For four years a hedge fund urged one of Japan’s oldest companies to raise its dividend, and each time the answer in public was no.

Behind the scenes, something else was happening. Though it lost every proxy fight, the Children’s Investment Fund claims a list of wins. Japan Tobacco Inc. boosted its payout ratio and said it would exit its beverage businesses. The state sold some of its stake. Since May 2011, the month the fund says it first met with management, the shares surged more than 180 percent.

The Children’s Investment Fund versus Japan Tobacco shows activism can pay in a country where many scoffed at the suggestion. It’s a case study that matters as Japan Inc. prepares for more barbarians at its gate.

“We asked for, let’s call it 100, and they gave us 50,” said Oscar Veldhuijzen, the 46-year-old Dutchman responsible for the investment at the fund known as TCI, who says they’ve sold some of the stake. “Our game was not necessarily to win the AGM proposals, but to move them, put pressure on them. This has been a great success for us.”

This is a country where silent shareholders are no longer tolerated, with the once-reviled activist playbook finding new friends in the nation’s establishment. In just two years, the government started rules for investors and companies, built on the idea stock owners should push management to boost returns.

“The system is more open to it,” Veldhuijzen said. “We helped push the door a little bit further open.”

For Japan Tobacco, the former government monopoly set up in 1898 for the sale of domestic leaf, it would be wrong to overstate TCI’s role. The company followed its principles and made decisions itself, spokesman Dmitry Krivtsov said by email.

“Of course, they say in public that it was all their initiatives,” Veldhuijzen said. “I don’t mind so much, because for us it’s about results.”

Whoever came up with the changes, the facts are harder to dispute.

Japan Tobacco lifted its dividend payout ratio to 50.1 percent in the year ended March from 29.7 percent three years earlier. TCI urged it to repurchase ¥150 billion ($1.2 billion) of shares in January. A month later, Japan Tobacco said it would buy back ¥100 billion.

Pressure from TCI didn’t influence the decision, Japan Tobacco’s Krivtsov said.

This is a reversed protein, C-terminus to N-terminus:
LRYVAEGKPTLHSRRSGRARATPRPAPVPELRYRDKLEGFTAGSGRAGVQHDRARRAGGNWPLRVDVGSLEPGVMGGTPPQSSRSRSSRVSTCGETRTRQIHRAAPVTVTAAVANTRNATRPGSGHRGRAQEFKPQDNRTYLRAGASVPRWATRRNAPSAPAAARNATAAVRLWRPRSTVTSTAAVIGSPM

After the March 2011 earthquake, the Finance Ministry decided to sell some of its stake to fund reconstruction in the devastated regions. It cut holdings to about 33 percent in 2013 from 50 percent, with the cigarette company pledging to buy back as much as ¥250 billion in shares.

In February, Japan Tobacco surprised investors by saying it would sell its drinks operations. Since 2011, TCI had been criticizing the company’s strategy of running businesses other than tobacco.

While the fund drew on the standard weapons in an activist’s arsenal, from proxy fights and open letters to a website to drum up support from other investors, Veldhuijzen is adamant about two things.

First, there’s no value in activism if the investment itself doesn’t make sense. Second, while aggressive public pressure is fine, it needs to be accompanied by dialogue behind the scenes or it won’t work in Japan.

It’s something TCI learned the hard way. The fund made little progress in a bitter battle to make Electric Power Development Co., known as J-Power, raise dividends and sell cross-shareholdings. The government also rejected TCI’s application to increase its stake in the company, citing national security. TCI sold in 2008 and moved on. At Japan Tobacco, it took a different tack.

“It was a very constructive process,” Veldhuijzen said. “We wanted them to lay out reasons why they disagreed with us, in public, which they did.”

TCI had some impact, says Masashi Mori, who covers Japan Tobacco as an analyst at Credit Suisse Group AG and rates the stock a buy.

“Their demands had meaning in terms of making the company aware of profitability and shareholder returns as one of the big four in the global tobacco industry,” he said. Still, Mori says, Japan Tobacco had its own plans and probably wasn’t swayed by shareholder pressure.

Veldhuijzen, for his part, has more requests. He’d like higher dividends, more buybacks, better executive pay and foreigners on the board.

Expect more activism in Japan, he says, but it’s going to be different. Before the financial crisis, funds picked on smaller firms, seeking to squeeze cash off their balance sheets. The next wave will be more advanced.

“It’s less short-term. It’s more constructive,” he said. “There is greater interest and pressure from within.”